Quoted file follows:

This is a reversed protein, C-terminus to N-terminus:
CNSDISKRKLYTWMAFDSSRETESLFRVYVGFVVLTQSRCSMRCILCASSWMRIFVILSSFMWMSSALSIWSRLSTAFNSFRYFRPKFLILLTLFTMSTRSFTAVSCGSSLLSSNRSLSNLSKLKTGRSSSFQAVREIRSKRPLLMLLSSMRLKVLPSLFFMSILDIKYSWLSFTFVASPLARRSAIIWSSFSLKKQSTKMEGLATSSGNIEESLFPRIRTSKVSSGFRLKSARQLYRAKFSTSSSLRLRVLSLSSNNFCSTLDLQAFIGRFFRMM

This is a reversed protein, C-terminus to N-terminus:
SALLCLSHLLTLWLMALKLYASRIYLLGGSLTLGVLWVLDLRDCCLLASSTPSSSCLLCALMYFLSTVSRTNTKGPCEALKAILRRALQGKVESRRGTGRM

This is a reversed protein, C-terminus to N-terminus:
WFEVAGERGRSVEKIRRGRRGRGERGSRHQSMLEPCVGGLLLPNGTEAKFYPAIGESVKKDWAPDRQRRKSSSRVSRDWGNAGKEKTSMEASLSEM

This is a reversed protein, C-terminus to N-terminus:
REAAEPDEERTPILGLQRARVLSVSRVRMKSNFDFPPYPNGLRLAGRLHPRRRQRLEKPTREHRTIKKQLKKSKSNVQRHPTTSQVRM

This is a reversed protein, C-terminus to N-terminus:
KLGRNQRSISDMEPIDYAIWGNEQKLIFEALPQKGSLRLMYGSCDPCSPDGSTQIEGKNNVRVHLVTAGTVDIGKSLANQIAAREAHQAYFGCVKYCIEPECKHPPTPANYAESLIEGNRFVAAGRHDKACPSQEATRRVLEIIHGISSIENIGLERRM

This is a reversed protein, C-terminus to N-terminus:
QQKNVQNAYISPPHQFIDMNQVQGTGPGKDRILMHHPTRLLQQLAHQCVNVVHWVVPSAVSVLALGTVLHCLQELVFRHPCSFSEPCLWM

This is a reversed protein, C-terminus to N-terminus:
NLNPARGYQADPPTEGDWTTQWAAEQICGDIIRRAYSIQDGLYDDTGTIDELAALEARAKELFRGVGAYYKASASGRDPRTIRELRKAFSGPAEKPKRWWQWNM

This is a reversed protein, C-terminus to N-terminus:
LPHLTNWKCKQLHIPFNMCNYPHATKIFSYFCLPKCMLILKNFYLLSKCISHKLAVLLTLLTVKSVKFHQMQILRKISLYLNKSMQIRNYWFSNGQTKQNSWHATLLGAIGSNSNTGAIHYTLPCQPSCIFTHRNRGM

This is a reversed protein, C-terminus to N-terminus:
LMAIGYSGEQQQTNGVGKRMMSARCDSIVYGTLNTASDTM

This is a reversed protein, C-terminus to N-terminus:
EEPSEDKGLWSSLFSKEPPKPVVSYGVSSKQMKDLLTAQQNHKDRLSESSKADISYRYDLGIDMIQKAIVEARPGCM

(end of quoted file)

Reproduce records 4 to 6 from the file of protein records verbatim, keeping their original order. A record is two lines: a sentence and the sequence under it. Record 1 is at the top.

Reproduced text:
This is a reversed protein, C-terminus to N-terminus:
REAAEPDEERTPILGLQRARVLSVSRVRMKSNFDFPPYPNGLRLAGRLHPRRRQRLEKPTREHRTIKKQLKKSKSNVQRHPTTSQVRM

This is a reversed protein, C-terminus to N-terminus:
KLGRNQRSISDMEPIDYAIWGNEQKLIFEALPQKGSLRLMYGSCDPCSPDGSTQIEGKNNVRVHLVTAGTVDIGKSLANQIAAREAHQAYFGCVKYCIEPECKHPPTPANYAESLIEGNRFVAAGRHDKACPSQEATRRVLEIIHGISSIENIGLERRM

This is a reversed protein, C-terminus to N-terminus:
QQKNVQNAYISPPHQFIDMNQVQGTGPGKDRILMHHPTRLLQQLAHQCVNVVHWVVPSAVSVLALGTVLHCLQELVFRHPCSFSEPCLWM